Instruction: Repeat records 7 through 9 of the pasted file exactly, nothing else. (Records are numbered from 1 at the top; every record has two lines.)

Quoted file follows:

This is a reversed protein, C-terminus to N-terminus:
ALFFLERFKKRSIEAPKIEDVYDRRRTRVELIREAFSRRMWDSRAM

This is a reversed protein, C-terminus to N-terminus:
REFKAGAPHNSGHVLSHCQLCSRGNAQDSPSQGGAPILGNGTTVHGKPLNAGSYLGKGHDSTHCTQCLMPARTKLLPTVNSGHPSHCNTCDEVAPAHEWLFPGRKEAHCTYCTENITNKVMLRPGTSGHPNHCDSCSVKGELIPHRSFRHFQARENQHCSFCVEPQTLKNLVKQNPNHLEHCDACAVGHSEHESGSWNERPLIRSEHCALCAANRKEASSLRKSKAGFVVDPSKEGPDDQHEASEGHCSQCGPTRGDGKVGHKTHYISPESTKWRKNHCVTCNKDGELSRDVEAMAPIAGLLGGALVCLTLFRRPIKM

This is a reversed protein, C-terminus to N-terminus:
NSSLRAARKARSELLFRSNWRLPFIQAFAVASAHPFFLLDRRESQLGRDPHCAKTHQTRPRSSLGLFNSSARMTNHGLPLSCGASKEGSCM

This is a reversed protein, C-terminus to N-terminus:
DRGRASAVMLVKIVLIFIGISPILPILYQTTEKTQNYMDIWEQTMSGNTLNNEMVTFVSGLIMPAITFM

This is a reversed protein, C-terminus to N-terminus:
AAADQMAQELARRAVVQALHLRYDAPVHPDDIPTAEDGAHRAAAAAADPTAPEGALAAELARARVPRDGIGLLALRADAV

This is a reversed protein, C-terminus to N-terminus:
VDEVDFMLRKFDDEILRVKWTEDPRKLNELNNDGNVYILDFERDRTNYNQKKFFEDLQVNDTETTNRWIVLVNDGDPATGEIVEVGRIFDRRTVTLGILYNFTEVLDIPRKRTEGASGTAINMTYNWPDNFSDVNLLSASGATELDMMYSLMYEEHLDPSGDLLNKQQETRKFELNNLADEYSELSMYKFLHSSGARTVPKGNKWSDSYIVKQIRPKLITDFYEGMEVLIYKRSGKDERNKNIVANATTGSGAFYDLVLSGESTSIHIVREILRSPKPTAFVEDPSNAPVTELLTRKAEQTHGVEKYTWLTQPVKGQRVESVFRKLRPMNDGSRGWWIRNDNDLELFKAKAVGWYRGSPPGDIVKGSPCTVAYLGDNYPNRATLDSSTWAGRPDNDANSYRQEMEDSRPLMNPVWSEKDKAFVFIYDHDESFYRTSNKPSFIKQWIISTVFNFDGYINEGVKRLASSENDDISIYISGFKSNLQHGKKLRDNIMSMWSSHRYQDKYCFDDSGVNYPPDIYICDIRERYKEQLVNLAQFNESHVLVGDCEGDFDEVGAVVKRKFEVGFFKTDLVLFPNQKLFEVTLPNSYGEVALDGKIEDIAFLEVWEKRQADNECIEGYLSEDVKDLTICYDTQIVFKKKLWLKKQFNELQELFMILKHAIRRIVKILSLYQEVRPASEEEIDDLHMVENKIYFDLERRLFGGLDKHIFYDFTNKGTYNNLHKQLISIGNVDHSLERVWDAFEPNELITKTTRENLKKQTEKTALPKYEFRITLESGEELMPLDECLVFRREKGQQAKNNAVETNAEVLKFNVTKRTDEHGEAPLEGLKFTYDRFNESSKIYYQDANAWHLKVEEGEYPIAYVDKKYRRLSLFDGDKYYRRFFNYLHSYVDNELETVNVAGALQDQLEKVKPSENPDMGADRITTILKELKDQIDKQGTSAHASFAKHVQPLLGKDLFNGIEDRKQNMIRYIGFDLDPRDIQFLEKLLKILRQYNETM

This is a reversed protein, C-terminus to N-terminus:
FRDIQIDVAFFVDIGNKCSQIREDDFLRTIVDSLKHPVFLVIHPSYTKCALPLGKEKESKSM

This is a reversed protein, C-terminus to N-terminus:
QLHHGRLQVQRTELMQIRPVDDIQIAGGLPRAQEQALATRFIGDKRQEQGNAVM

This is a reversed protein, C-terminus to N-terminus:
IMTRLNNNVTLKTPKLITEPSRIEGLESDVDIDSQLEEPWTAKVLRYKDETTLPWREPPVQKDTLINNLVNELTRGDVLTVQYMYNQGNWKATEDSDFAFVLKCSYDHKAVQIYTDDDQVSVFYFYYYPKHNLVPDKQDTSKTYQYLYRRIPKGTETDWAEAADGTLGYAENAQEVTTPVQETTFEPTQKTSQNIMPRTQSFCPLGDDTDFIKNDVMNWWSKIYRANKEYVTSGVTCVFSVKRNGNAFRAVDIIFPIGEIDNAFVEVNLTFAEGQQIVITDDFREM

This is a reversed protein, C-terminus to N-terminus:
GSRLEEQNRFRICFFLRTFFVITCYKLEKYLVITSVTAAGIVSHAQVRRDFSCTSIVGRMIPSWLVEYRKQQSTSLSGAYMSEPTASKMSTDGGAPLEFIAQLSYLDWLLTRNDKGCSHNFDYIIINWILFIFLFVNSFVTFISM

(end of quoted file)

This is a reversed protein, C-terminus to N-terminus:
FRDIQIDVAFFVDIGNKCSQIREDDFLRTIVDSLKHPVFLVIHPSYTKCALPLGKEKESKSM

This is a reversed protein, C-terminus to N-terminus:
QLHHGRLQVQRTELMQIRPVDDIQIAGGLPRAQEQALATRFIGDKRQEQGNAVM

This is a reversed protein, C-terminus to N-terminus:
IMTRLNNNVTLKTPKLITEPSRIEGLESDVDIDSQLEEPWTAKVLRYKDETTLPWREPPVQKDTLINNLVNELTRGDVLTVQYMYNQGNWKATEDSDFAFVLKCSYDHKAVQIYTDDDQVSVFYFYYYPKHNLVPDKQDTSKTYQYLYRRIPKGTETDWAEAADGTLGYAENAQEVTTPVQETTFEPTQKTSQNIMPRTQSFCPLGDDTDFIKNDVMNWWSKIYRANKEYVTSGVTCVFSVKRNGNAFRAVDIIFPIGEIDNAFVEVNLTFAEGQQIVITDDFREM